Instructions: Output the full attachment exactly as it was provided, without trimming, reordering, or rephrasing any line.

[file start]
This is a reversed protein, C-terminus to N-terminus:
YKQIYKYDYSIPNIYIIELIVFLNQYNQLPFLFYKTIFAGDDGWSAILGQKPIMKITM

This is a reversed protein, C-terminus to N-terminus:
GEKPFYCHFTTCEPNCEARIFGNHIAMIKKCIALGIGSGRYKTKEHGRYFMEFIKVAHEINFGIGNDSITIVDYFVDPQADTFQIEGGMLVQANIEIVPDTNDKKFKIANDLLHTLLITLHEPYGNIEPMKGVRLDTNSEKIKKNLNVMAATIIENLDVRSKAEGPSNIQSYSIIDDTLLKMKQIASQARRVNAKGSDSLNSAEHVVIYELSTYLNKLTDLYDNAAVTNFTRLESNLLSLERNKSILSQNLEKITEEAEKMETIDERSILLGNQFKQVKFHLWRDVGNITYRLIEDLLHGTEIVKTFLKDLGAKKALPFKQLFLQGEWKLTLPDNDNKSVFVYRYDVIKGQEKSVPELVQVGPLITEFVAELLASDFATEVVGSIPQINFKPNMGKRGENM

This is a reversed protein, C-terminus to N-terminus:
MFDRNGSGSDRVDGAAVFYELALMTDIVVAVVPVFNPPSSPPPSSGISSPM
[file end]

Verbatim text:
This is a reversed protein, C-terminus to N-terminus:
YKQIYKYDYSIPNIYIIELIVFLNQYNQLPFLFYKTIFAGDDGWSAILGQKPIMKITM

This is a reversed protein, C-terminus to N-terminus:
GEKPFYCHFTTCEPNCEARIFGNHIAMIKKCIALGIGSGRYKTKEHGRYFMEFIKVAHEINFGIGNDSITIVDYFVDPQADTFQIEGGMLVQANIEIVPDTNDKKFKIANDLLHTLLITLHEPYGNIEPMKGVRLDTNSEKIKKNLNVMAATIIENLDVRSKAEGPSNIQSYSIIDDTLLKMKQIASQARRVNAKGSDSLNSAEHVVIYELSTYLNKLTDLYDNAAVTNFTRLESNLLSLERNKSILSQNLEKITEEAEKMETIDERSILLGNQFKQVKFHLWRDVGNITYRLIEDLLHGTEIVKTFLKDLGAKKALPFKQLFLQGEWKLTLPDNDNKSVFVYRYDVIKGQEKSVPELVQVGPLITEFVAELLASDFATEVVGSIPQINFKPNMGKRGENM

This is a reversed protein, C-terminus to N-terminus:
MFDRNGSGSDRVDGAAVFYELALMTDIVVAVVPVFNPPSSPPPSSGISSPM